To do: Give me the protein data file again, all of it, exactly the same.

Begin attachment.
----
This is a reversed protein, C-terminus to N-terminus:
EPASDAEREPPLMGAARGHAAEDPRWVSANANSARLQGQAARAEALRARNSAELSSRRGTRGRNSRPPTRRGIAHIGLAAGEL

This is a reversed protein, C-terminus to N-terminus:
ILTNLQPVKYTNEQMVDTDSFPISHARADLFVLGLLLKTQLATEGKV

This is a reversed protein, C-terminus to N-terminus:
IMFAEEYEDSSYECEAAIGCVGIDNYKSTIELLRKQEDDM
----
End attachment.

This is a reversed protein, C-terminus to N-terminus:
EPASDAEREPPLMGAARGHAAEDPRWVSANANSARLQGQAARAEALRARNSAELSSRRGTRGRNSRPPTRRGIAHIGLAAGEL

This is a reversed protein, C-terminus to N-terminus:
ILTNLQPVKYTNEQMVDTDSFPISHARADLFVLGLLLKTQLATEGKV

This is a reversed protein, C-terminus to N-terminus:
IMFAEEYEDSSYECEAAIGCVGIDNYKSTIELLRKQEDDM